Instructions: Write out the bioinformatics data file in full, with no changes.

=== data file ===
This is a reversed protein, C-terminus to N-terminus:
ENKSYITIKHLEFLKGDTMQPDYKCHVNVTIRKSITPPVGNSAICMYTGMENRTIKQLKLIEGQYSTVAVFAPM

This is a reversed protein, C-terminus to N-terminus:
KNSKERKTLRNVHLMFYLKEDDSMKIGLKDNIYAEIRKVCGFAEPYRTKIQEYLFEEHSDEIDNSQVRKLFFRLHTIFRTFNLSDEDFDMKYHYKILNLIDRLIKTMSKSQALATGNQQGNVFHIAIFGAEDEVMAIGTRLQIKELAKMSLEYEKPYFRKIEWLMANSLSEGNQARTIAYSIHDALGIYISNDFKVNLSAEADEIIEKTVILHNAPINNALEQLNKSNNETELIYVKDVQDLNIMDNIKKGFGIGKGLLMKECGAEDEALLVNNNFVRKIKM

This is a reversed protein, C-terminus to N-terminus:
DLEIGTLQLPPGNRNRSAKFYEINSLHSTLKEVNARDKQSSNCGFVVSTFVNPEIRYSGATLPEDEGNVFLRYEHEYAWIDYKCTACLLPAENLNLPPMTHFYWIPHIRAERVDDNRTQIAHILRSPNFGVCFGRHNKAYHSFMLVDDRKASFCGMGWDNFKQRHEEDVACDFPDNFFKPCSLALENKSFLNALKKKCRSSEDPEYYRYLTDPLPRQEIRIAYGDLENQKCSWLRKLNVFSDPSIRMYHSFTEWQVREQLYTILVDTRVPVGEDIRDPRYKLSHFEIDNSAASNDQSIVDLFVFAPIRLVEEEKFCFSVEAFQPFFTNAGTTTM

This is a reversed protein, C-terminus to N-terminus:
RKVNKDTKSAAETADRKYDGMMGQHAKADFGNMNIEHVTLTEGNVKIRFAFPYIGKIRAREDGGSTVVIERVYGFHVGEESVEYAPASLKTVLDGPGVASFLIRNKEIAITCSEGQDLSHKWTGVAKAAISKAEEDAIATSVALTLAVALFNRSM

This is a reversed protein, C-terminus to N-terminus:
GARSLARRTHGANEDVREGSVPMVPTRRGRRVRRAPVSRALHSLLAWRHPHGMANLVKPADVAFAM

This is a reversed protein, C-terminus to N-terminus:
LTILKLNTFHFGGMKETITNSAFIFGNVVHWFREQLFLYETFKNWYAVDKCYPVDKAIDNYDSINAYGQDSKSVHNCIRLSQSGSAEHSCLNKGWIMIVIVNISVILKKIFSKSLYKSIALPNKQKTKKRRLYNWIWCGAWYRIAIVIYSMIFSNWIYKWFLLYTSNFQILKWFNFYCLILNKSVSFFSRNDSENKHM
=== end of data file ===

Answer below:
This is a reversed protein, C-terminus to N-terminus:
ENKSYITIKHLEFLKGDTMQPDYKCHVNVTIRKSITPPVGNSAICMYTGMENRTIKQLKLIEGQYSTVAVFAPM

This is a reversed protein, C-terminus to N-terminus:
KNSKERKTLRNVHLMFYLKEDDSMKIGLKDNIYAEIRKVCGFAEPYRTKIQEYLFEEHSDEIDNSQVRKLFFRLHTIFRTFNLSDEDFDMKYHYKILNLIDRLIKTMSKSQALATGNQQGNVFHIAIFGAEDEVMAIGTRLQIKELAKMSLEYEKPYFRKIEWLMANSLSEGNQARTIAYSIHDALGIYISNDFKVNLSAEADEIIEKTVILHNAPINNALEQLNKSNNETELIYVKDVQDLNIMDNIKKGFGIGKGLLMKECGAEDEALLVNNNFVRKIKM

This is a reversed protein, C-terminus to N-terminus:
DLEIGTLQLPPGNRNRSAKFYEINSLHSTLKEVNARDKQSSNCGFVVSTFVNPEIRYSGATLPEDEGNVFLRYEHEYAWIDYKCTACLLPAENLNLPPMTHFYWIPHIRAERVDDNRTQIAHILRSPNFGVCFGRHNKAYHSFMLVDDRKASFCGMGWDNFKQRHEEDVACDFPDNFFKPCSLALENKSFLNALKKKCRSSEDPEYYRYLTDPLPRQEIRIAYGDLENQKCSWLRKLNVFSDPSIRMYHSFTEWQVREQLYTILVDTRVPVGEDIRDPRYKLSHFEIDNSAASNDQSIVDLFVFAPIRLVEEEKFCFSVEAFQPFFTNAGTTTM

This is a reversed protein, C-terminus to N-terminus:
RKVNKDTKSAAETADRKYDGMMGQHAKADFGNMNIEHVTLTEGNVKIRFAFPYIGKIRAREDGGSTVVIERVYGFHVGEESVEYAPASLKTVLDGPGVASFLIRNKEIAITCSEGQDLSHKWTGVAKAAISKAEEDAIATSVALTLAVALFNRSM

This is a reversed protein, C-terminus to N-terminus:
GARSLARRTHGANEDVREGSVPMVPTRRGRRVRRAPVSRALHSLLAWRHPHGMANLVKPADVAFAM

This is a reversed protein, C-terminus to N-terminus:
LTILKLNTFHFGGMKETITNSAFIFGNVVHWFREQLFLYETFKNWYAVDKCYPVDKAIDNYDSINAYGQDSKSVHNCIRLSQSGSAEHSCLNKGWIMIVIVNISVILKKIFSKSLYKSIALPNKQKTKKRRLYNWIWCGAWYRIAIVIYSMIFSNWIYKWFLLYTSNFQILKWFNFYCLILNKSVSFFSRNDSENKHM